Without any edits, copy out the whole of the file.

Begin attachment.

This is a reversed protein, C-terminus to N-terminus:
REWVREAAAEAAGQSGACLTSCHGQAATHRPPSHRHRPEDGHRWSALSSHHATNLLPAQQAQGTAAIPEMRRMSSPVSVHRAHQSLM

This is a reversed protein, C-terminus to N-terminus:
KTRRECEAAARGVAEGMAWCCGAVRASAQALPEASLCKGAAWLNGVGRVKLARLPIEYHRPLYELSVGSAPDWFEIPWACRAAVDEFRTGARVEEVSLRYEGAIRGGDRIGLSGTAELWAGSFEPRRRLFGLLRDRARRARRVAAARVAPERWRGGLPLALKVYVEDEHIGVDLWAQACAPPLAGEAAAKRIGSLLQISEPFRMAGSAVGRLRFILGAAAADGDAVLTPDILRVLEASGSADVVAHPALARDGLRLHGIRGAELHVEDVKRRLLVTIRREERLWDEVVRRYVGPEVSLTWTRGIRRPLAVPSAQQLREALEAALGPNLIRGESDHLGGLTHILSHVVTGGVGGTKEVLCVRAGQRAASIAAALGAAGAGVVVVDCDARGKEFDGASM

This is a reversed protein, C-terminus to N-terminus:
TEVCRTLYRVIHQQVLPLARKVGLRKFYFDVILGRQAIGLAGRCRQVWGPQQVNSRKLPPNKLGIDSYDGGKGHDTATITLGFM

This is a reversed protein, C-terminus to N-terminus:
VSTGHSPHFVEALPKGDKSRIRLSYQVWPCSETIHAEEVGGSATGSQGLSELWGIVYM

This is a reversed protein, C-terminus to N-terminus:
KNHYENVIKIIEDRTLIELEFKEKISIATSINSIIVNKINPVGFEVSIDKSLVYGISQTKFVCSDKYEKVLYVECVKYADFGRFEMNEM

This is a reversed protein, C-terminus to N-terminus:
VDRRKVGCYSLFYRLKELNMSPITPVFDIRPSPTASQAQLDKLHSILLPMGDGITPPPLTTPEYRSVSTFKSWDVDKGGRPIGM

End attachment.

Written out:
This is a reversed protein, C-terminus to N-terminus:
REWVREAAAEAAGQSGACLTSCHGQAATHRPPSHRHRPEDGHRWSALSSHHATNLLPAQQAQGTAAIPEMRRMSSPVSVHRAHQSLM

This is a reversed protein, C-terminus to N-terminus:
KTRRECEAAARGVAEGMAWCCGAVRASAQALPEASLCKGAAWLNGVGRVKLARLPIEYHRPLYELSVGSAPDWFEIPWACRAAVDEFRTGARVEEVSLRYEGAIRGGDRIGLSGTAELWAGSFEPRRRLFGLLRDRARRARRVAAARVAPERWRGGLPLALKVYVEDEHIGVDLWAQACAPPLAGEAAAKRIGSLLQISEPFRMAGSAVGRLRFILGAAAADGDAVLTPDILRVLEASGSADVVAHPALARDGLRLHGIRGAELHVEDVKRRLLVTIRREERLWDEVVRRYVGPEVSLTWTRGIRRPLAVPSAQQLREALEAALGPNLIRGESDHLGGLTHILSHVVTGGVGGTKEVLCVRAGQRAASIAAALGAAGAGVVVVDCDARGKEFDGASM

This is a reversed protein, C-terminus to N-terminus:
TEVCRTLYRVIHQQVLPLARKVGLRKFYFDVILGRQAIGLAGRCRQVWGPQQVNSRKLPPNKLGIDSYDGGKGHDTATITLGFM

This is a reversed protein, C-terminus to N-terminus:
VSTGHSPHFVEALPKGDKSRIRLSYQVWPCSETIHAEEVGGSATGSQGLSELWGIVYM

This is a reversed protein, C-terminus to N-terminus:
KNHYENVIKIIEDRTLIELEFKEKISIATSINSIIVNKINPVGFEVSIDKSLVYGISQTKFVCSDKYEKVLYVECVKYADFGRFEMNEM

This is a reversed protein, C-terminus to N-terminus:
VDRRKVGCYSLFYRLKELNMSPITPVFDIRPSPTASQAQLDKLHSILLPMGDGITPPPLTTPEYRSVSTFKSWDVDKGGRPIGM